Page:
We assume that this evens out. Cement and sand prices are roughly the same in both countries, but steel is more expensive in Kenya at Sh41,524 ($400)/tonnes against China’s Sh31,143 ($300).

Track is only five to seven per cent of total cost, and includes labour, so this is of limited impact.

In the table (shown left) we show costing for an SGR equivalent in China, on basis of the highest cost to the client in very remote places with extremely difficult terrain.

This cost typically includes a profit margin of between five and 10 per cent for the construction company which is not unusual in large-scale projects. The actual cost to the company is probably not higher in Kenya, than in very remote regions of China.

Kenya, however, pays $1,300 million, giving the company an additional profit of Sh49.7 billion($479 million) in this model.

Interestingly, this China costing is not for a single-track cargo line such as our SGR. It is for a double-track mixed cargo and high speed line, with speeds of 200 km/h for passengers and 120 km/h for cargo!
Double-track is usually 150 per cent of the price of single-track with high-speed specifications adding 30 per cent.

That would mean that the cost to the company for this low speed single-track line would be Sh43.7 billion ($421 million) or Sh363 million ($3.5 million) per km, but sold to Kenya at a price of Sh134 billion ($1,300 million) or Sh1.1 billion ($10.76 million) per km.

It is significant that the costing model used above comes to a km cost of Sh363 million. This is almost the same as Tanzania and Ethiopia are paying under competitive international tendering with some rolling stock added in.

This strongly suggests that Kenya is paying Sh134 billion for a product with a value of Sh43.7 billion an over-payment of $879 million (Sh90.5 billion). Put differently, we are paying a price that is three times the value.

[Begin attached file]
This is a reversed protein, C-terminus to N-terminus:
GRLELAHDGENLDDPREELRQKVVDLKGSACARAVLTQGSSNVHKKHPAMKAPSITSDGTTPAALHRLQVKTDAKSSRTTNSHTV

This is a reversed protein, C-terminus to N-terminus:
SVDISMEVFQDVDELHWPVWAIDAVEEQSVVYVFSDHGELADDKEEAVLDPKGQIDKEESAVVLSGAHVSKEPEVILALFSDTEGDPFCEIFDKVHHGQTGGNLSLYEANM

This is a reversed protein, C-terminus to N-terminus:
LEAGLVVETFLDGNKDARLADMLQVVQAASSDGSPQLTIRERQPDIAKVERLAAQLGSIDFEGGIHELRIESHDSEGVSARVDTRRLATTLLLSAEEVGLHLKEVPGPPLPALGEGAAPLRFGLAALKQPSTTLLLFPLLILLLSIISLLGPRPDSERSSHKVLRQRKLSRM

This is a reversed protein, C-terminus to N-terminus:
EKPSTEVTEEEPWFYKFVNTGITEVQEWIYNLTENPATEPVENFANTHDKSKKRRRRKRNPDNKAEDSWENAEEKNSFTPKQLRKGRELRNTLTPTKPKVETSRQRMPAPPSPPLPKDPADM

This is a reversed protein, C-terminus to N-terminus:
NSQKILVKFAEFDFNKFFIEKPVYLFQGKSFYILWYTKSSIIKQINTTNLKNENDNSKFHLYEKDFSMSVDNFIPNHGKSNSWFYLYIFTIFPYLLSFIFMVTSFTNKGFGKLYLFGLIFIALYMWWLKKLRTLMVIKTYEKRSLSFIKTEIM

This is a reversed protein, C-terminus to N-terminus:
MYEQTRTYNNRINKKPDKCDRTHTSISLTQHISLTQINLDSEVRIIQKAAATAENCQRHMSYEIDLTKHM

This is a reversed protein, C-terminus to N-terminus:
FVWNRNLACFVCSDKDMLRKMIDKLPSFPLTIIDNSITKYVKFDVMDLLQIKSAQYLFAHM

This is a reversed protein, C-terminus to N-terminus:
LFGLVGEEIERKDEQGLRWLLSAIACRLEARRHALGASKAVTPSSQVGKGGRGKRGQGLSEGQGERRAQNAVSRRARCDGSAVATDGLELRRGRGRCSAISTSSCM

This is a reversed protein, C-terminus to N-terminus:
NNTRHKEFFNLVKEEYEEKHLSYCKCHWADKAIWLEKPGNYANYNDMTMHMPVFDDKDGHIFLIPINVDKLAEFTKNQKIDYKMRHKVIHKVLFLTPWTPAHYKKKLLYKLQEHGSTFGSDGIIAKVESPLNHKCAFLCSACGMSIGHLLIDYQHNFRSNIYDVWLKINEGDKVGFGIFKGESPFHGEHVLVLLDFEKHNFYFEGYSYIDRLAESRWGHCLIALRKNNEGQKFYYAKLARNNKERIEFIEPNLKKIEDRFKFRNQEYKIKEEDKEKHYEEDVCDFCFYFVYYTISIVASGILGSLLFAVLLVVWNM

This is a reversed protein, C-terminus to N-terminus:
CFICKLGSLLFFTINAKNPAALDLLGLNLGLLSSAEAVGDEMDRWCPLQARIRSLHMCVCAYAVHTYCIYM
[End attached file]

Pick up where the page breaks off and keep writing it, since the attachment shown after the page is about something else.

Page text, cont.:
While it is not the mandate of any Environmental and Social Impact Assessment to analyse value for money in detail, it must look at socio-economic impact.

A grossly exaggerated cost, as suggested to be the case by this analysis, would have a negative impact on the economy and thus socially.

The final version of the ESIA should therefore include some analysis of value for money, the more so as in this case, it also threatens the viability of the whole railway, and thus the wellbeing of all concerned.

These issues gain more prominence due to the current cuts in development spending by Treasury and the current projections estimating that 40 per cent of our tax revenue is to be spent on servicing loans.

The Kenyan population however deserves to have insight in the source of the data presented in this ESIA. Kenya deserves a realistic assessment of the socio-economic impact to be expected.

Nema should only issue a construction licence once these economic issues are clarified in a robust manner, in a much-improved ESIA.

As it stands now, the ESIA approves a considerable environmental sacrifice, but there is no robust analysis whether any benefits are to be gained.

Vishwanath is a Kenyan environmentalist with international experience in the fields of water resource management, landscape and wildlife conservation, community participatory approaches, advocacy and lobbying, strategic planning, and communications. He currently works at the International Union of Conservation of Nature in the People and Landscapes Programme, and is also the Acting Chair of the Friends of Nairobi National Park. He has a background in Environmental Studies.

Why the Sh134bn Nairobi to Naivasha SGR line may not give
Tz was getting a better deal from China but Magufuli wanted the best deal and he got it from Yapi Markez. Kenyas story is a sad one, how does a km costs $10.7m!! Excluding rolling stock and free of equipment mobilisation costs!! Only an insane mind or a benefecial of this graft can justify this. Kafrican i expect you to be living in a mansion in Karen, i should pay you a visit some time. If i find you living in Korogocho or somewhere else of that status i will pray for you so as the spirit of stupidity to free you.
 
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Tz was getting a better deal from China but Magufuli wanted the best deal and he got it from Yapi Markez. Kenyas story is a sad one, how does a km costs $10.7m!! Excluding rolling stock and free of equipment mobilisation costs!! Only an insane mind or a benefecial of this graft can justify this. Kafrican i expect you to be living in a mansion in Karen, i should pay you a visit some time. If i find you living in Korogocho or somewhere else of that status i will pray for you so as the spirit of stupidity to free you.
Huhuh rail cheap inayojengwa kama tarmac road...flat tena outdated 19th century